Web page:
For those working in the field of connected device hardware and software design, this week’s IoT Tech Expo North America event promises to be a feast for the senses. Or should that be for the sensors? Whether it’s the design-conscious fashionable wearables, or the smart city technologies, or the cars and homes that speak to and serve us – we’re looking forward to getting a glimpse of all the blue-sky concepts as well as the developed industrial use cases in healthcare, retail and manufacturing. After all, the Internet of Things is all around us! And in some cases, it could become embedded in us.
Technologies come and go, and no doubt some of what is forecast for the IoT will turn out to be hype. The IoT fires up the imagination like little else: everyday things have the potential to be devices that track, monitor, inform and improve our ordinary lives! It’s a technological revolution that’s highly visible to non-technical folk as much as to the “experts”. Although consumers will certainly be beneficiaries, IoT technologies have the potential to transform businesses, and indeed whole industries. For instance, when IoT helps enterprises connect and share information between devices and assets, this data allows businesses to improve operations, maintenance and inventory management, as well as enhancing product development and increasing revenue… and much more besides.
With all the visionary speculation, it can be easy to lose sight of the business requirement behind IoT initiatives. I guess it’s understandable. There’s an inevitable focus on “things” — that is to say the devices receiving the data, and the innovative and sometimes rather wonderful uses people have come up with for connecting unassuming objects. Yet the hardware, software and communications technology options that will connect these devices are clearly just as important. It is going to be hard for companies to achieve their IoT goals if the back-end architecture and platforms do not align. Interoperability initiatives will help in this regard, but cannot alone ensure business success.
Here’s a sobering thought: Gartner anticipates that over the next one to two years a staggering 80% of IoT initiatives “will squander transformational opportunities by focusing on narrow user cases and analytics” (Prepare to Monetize Data From the Internet of Things, September 2016). While consumers might think of the “Internet of Things” as mainly wearable devices and other aspirational objects, the truth is that the IoT will serve far more than the consumer market, and for the companies involved, there’s a lot riding on the IoT.
Given that increasing numbers of firms find themselves analyzing the benefits of entering this market, how should enterprises approach such initiatives? If you’ve worked with us before, it won’t surprise you that our advice is firmly rooted in the rigors of business reality. Companies seeking the best way to harness data the IoT has to offer should focus on business strategy first.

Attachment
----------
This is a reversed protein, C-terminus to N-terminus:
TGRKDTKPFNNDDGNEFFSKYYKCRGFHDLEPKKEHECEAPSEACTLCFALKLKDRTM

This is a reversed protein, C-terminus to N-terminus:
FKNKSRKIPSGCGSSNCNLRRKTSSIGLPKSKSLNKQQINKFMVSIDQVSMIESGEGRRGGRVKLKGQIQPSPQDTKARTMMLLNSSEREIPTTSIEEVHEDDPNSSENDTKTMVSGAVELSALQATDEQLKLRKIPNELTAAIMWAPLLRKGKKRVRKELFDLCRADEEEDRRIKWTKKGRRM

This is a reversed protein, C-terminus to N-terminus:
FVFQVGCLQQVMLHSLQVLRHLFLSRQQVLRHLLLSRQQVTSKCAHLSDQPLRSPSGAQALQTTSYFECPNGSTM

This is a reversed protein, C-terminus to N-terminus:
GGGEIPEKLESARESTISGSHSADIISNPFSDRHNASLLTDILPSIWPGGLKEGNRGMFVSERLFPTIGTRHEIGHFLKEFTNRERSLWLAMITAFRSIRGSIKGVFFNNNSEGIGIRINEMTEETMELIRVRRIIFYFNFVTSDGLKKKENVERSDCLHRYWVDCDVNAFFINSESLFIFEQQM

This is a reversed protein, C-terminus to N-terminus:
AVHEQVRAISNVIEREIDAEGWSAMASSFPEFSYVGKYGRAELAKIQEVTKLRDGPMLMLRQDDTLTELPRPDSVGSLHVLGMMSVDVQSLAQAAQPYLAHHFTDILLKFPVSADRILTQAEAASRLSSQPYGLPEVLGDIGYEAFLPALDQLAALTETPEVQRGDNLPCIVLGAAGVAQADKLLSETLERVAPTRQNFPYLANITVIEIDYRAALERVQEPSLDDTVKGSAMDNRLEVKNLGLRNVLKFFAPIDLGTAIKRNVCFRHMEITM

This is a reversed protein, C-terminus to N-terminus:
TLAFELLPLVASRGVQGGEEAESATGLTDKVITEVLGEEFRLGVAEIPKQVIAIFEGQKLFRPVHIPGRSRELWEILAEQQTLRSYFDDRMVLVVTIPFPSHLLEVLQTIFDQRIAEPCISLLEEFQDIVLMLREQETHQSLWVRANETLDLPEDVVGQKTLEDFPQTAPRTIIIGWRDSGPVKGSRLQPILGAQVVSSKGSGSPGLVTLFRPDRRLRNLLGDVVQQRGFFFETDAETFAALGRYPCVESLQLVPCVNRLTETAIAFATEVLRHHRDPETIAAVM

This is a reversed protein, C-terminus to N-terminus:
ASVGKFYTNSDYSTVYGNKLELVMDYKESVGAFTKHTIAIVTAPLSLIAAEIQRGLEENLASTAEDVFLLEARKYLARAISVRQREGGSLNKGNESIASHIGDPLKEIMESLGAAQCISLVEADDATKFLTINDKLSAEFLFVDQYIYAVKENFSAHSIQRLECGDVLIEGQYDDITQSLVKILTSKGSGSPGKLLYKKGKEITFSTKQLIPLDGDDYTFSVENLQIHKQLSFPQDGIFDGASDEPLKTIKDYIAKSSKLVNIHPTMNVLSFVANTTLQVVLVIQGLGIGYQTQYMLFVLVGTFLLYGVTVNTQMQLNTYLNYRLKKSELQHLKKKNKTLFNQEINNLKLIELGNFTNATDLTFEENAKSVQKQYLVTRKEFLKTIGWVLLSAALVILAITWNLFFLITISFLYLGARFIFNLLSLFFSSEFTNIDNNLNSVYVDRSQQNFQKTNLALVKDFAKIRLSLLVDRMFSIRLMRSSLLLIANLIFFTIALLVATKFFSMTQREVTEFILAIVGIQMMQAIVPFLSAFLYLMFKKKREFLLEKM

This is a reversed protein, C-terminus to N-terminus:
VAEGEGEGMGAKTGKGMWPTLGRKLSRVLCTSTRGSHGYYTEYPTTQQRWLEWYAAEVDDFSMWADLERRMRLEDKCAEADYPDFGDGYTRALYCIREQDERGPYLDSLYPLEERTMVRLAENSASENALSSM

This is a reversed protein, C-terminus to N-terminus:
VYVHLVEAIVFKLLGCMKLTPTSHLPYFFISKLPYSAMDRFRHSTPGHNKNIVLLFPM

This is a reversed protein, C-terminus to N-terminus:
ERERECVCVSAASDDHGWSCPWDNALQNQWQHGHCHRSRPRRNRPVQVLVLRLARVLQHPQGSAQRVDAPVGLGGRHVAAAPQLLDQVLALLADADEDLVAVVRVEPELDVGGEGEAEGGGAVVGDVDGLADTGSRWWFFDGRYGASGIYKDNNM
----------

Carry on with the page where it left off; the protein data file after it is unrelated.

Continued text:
Implementing IoT projects can be time-consuming, from initial business case development, to proof of concept, to full-scale implementation. Each phase of the process is challenging and glitches discovered at a late stage can be costly to fix in terms of both time and budget. Companies should therefore focus on operational scalability rather than technical scalability, as that allows business systems to manage and ensure the data is as relevant and actionable as possible. In order to implement an effective IoT strategy, companies must focus on developing a business case first, and only then can they design a product that addresses key business requirements.
Immature, or more accurately premature IoT initiatives fall into the trap of prioritizing productization, leaving enterprises ill-equipped to quickly extract business value and return on investment.
At Infostretch, we have a strong history in designing business blueprints that assess and respond to the underlying business needs, and applying that expertise in the area of IoT is no different. The IoT creates many challenges for enterprises — developing and bringing to market IoT solutions goes well beyond mobility, mobile devices and apps. It’s all about the data and how efficiently it can be turned into actionable intelligence. For this, your business case needs to go beyond product development and evaluate the entire platform, including algorithm tuning and testing via ground truth validation in ‘real-life’ simulations, all to ensure your IoT initiative delivers what it needs to.
Have you sufficiently validated your new IoT use case? Get in touch and let us help you solidify your business case today for tomorrow’s successful innovation.